Denmark grants increased flexibility for slaughterhouses
Denmark is relaxing requirements for large slaughterhouses that are extending the operating hours to evenings, weekends and holidays to cope with continuous demand for meat in the market in these times of crisis. In order to ensure security of supply and animal welfare, a number of slaughterhouses have asked to extend the operating hours to evenings, weekends and holidays. Among other things, the slaughterhouses have pointed out that the work is organized so that the employees are not close to each other, but there may, therefore, be a need to spread the work over a longer period.
Normally, the Danish Environmental Protection Agency's case processing of such changes takes 5-6 weeks. Part of the time is spent here for public hearings by, among others, neighbors of the slaughterhouses but now these requirements are to be more flexible, according to a press release from the Danish Ministry of Environment.
"It is important that the Danish slaughterhouses continue to deliver meat to the stores. At the same time, it is important that it is possible to take into account the employees at the slaughterhouses and that the animals do not suffer unnecessary nuisance in the special situation we are in. Therefore, today I have given the Danish Environmental Protection Agency the opportunity to quickly look if the slaughterhouses will produce at crooked times," said Environment Minister Lea Wermelin.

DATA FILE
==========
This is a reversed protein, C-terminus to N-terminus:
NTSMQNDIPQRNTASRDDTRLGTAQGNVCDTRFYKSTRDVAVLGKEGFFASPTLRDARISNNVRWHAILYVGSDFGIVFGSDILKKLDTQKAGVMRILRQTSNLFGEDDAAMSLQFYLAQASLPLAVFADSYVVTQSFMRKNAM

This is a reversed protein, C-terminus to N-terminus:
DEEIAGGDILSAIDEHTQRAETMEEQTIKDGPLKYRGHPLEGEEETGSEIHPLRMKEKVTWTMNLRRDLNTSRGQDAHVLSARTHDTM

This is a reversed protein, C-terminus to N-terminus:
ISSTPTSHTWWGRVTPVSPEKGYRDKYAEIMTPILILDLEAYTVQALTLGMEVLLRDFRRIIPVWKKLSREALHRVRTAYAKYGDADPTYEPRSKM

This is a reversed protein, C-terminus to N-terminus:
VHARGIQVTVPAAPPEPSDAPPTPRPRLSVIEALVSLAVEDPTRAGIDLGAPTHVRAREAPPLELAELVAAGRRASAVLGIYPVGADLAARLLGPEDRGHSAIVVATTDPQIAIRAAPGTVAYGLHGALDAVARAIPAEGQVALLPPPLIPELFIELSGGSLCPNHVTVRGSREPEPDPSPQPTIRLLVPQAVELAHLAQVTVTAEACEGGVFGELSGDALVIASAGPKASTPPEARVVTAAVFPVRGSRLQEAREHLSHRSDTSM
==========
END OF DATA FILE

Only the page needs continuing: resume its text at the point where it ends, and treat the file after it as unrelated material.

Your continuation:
Any extended operating time can mean more nuisance for particular neighbors, as there will be odors and noise nuisance for neighbors during periods of time when it is not usual to smell and noise. The Danish Environmental Protection Agency believes that supplements for increased operating time should only be given for a shorter period.
Due to the special situation in Denmark, the Minister for the Environment has exceptionally granted an exemption for the Danish Environmental Protection Agency to conduct very short consultations with neighbors and the public in these cases. The hearings must continue to be conducted and the exemption can only be used to address unsustainable situations at the slaughterhouses due to the consequences of the Covid19 crisis. However, the Danish Environmental Protection Agency believes that supplements for increased operating time should only be given for a shorter period.
"I can understand if neighbors to slaughterhouses will feel bothered by the production of more lopsided times. Therefore, I only give the exemption for a shorter period. I hope that there is an understanding of the extraordinary situation we are in, and the neighbors must continue to be heard, but quite exceptionally this is done faster than usual," added Minister Lea Wermelin.
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